School readiness involves the development of cognitive and social skills that aid the child as they enter formal schooling. A key cognitive component of school readiness is executive function (EF), which integrates working memory, inhibitory control, and cognitive flexibility. Children with strong EF are able to take, hold, and manipulate information in memory (working memory), inhibit attending to distracting stimuli (inhibitory control), and can shift between activities within and outside the classroom (cognitive flexibility). As the early school environment also requires the child to learn how to listen, share, and communicate with peers, prosocial behaviors include the ability to interact with classmates and display appropriate social behavior.

Although numerous factors can promote positive cognitive and social development, outdoor play and sport participation play a unique role in this process. When children play outdoors they learn about their world as they crawl and climb, develop spatial skills as they estimate height and distance through running and jumping, and develop strategies to solve problems as they interact with peers. When children participate in sports, they learn to follow game rules, develop strategies to respond to teammates and opponents, and promote body–brain connections important for motor skill development.

Deep connections among the body, brain, and motor system aid in understanding how the cognitive and social components of school readiness are linked to outdoor play and sport participation. These connections are present early in development, with the motor system aiding the infant in focusing and shifting attention and regulating emotions. As the child develops each new motor skill shows a distinct learning trajectory and the child must continually relearn how to navigate in a body that is continually changing. With increased mobility, autonomy and control over social interactions develop as crawling and walking enable the child to initiate interactions with caregivers.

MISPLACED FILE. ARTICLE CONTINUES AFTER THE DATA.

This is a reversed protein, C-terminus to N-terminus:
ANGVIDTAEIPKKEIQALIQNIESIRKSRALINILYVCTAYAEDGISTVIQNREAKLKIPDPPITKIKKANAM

With further development, the freedom to run, hop, skip, and jump allows outdoor play to become a mechanism for the child to move at high and low levels of physical activity and interact and socialize with peers. Play can be broadly defined as either child- or adult-directed, with physical activity and social interactions often occurring during both. Research often views the social benefits of outdoor play through the lens of peer to peer interactions. When children participate in sports such as soccer or tennis, playground games such as tag and foursquare, or take turns riding a bike or scooter they are developing social skills that predict early and long-term academic success.

However, most research focused on the cognitive benefits of play do not always examine the quality of play (e.g., solitary vs group), but rather focus on examining the amount of physical activity a child achieves throughout the day. Thus, individual differences in the amount of physical activity acquired during recess, over a given week, or during an intervention are often compared to performance on EF tasks. Although results are not consistent across studies, children who spend more time at high levels of physical activity and participate in sports are found to show better EF.

Along with the cognitive benefits of physical activity, physically active children also show better aerobic fitness and motor skill development. In both pre-adolescent and adolescent populations, aerobic fitness is consistently associated with cognitive and physical health. When gross motor skills develop through participation in active play and sports, children form neuromuscular connections that are important for continued participation in physical activity as they mature, develop, and grow.

As the brain is maturing, neural pathways involved in social skills, EF, and movement and motor control are reinforced through experience. By running, jumping, and interacting with peers, children form a solid foundation for the social and cognitive components of school readiness to develop. Although numerous factors can promote positive academic development, outdoor play and sport participation play a unique and vital role in this process.